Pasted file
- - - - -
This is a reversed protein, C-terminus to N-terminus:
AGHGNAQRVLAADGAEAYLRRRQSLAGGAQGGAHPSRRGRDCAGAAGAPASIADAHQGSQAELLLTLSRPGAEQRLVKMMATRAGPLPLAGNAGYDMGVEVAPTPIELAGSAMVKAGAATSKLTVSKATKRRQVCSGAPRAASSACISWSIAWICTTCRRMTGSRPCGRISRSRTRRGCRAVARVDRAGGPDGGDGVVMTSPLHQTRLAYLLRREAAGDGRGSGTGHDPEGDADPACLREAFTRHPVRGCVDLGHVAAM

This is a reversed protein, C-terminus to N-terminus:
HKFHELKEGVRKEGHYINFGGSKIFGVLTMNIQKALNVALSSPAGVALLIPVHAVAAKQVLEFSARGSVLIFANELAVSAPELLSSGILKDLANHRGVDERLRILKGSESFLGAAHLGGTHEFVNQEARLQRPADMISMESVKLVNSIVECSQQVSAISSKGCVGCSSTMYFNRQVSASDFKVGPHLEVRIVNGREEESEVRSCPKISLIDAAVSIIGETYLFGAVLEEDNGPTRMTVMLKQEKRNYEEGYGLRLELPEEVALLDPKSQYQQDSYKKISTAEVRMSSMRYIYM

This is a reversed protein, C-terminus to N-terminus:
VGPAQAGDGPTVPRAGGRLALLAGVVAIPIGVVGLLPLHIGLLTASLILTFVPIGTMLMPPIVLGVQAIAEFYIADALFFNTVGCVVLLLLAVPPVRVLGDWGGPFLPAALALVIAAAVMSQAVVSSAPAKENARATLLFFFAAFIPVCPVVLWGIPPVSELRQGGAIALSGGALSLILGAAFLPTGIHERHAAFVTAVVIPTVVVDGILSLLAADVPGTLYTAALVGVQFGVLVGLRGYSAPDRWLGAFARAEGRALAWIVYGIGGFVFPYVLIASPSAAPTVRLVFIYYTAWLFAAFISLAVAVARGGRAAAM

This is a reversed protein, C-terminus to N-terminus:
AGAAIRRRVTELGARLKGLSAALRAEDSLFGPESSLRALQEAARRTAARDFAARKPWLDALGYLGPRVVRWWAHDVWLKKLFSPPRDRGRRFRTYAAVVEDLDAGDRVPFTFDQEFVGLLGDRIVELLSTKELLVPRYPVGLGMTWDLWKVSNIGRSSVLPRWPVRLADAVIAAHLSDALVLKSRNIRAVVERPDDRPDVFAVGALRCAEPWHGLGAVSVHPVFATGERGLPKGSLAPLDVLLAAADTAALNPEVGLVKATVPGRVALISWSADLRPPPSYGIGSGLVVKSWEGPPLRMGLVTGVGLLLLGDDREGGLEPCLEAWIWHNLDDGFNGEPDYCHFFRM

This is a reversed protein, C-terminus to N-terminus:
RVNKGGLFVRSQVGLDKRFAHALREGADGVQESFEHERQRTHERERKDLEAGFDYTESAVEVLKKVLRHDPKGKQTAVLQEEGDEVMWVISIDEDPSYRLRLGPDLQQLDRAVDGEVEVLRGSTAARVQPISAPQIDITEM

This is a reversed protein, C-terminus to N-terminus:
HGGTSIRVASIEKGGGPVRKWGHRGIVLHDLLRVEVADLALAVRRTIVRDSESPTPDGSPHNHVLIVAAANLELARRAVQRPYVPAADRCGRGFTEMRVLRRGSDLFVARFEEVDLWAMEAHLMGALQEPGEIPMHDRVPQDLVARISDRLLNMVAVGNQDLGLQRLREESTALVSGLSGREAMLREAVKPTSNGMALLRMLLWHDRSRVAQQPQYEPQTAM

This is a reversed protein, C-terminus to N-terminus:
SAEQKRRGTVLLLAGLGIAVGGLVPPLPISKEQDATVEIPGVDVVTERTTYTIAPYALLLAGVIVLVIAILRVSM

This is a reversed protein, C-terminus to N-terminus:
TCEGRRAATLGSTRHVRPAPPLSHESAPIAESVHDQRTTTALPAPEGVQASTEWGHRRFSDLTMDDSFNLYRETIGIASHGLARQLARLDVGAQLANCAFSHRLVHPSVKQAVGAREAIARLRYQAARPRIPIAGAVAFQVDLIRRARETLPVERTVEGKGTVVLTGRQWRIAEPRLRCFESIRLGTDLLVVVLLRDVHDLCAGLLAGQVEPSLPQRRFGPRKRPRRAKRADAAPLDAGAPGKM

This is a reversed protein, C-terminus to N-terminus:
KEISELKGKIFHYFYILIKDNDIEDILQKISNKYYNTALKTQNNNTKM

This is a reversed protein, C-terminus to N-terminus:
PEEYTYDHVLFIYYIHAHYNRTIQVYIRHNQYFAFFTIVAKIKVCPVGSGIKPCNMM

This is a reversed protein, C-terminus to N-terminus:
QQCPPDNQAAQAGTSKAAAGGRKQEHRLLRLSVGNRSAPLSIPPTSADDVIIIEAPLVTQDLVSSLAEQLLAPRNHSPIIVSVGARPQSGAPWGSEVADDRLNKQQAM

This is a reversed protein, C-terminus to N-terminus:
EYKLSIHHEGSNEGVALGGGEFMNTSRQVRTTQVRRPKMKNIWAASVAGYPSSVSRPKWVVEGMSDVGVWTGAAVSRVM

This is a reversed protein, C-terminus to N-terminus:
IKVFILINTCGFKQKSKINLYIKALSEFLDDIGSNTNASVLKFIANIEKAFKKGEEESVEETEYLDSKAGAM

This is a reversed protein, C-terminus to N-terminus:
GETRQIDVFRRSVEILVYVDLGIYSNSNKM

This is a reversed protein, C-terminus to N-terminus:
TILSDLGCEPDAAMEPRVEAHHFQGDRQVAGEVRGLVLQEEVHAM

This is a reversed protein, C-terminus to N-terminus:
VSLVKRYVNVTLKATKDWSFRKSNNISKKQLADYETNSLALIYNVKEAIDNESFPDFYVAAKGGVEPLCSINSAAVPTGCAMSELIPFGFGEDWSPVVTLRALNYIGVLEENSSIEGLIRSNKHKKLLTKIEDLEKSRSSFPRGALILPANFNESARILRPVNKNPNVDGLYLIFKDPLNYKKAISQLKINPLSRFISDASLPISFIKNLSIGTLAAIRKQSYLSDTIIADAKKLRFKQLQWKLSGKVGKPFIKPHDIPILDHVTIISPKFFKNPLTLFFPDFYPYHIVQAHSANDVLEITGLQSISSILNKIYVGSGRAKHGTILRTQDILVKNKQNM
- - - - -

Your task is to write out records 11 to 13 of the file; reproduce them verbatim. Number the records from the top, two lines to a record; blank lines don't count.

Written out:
This is a reversed protein, C-terminus to N-terminus:
QQCPPDNQAAQAGTSKAAAGGRKQEHRLLRLSVGNRSAPLSIPPTSADDVIIIEAPLVTQDLVSSLAEQLLAPRNHSPIIVSVGARPQSGAPWGSEVADDRLNKQQAM

This is a reversed protein, C-terminus to N-terminus:
EYKLSIHHEGSNEGVALGGGEFMNTSRQVRTTQVRRPKMKNIWAASVAGYPSSVSRPKWVVEGMSDVGVWTGAAVSRVM

This is a reversed protein, C-terminus to N-terminus:
IKVFILINTCGFKQKSKINLYIKALSEFLDDIGSNTNASVLKFIANIEKAFKKGEEESVEETEYLDSKAGAM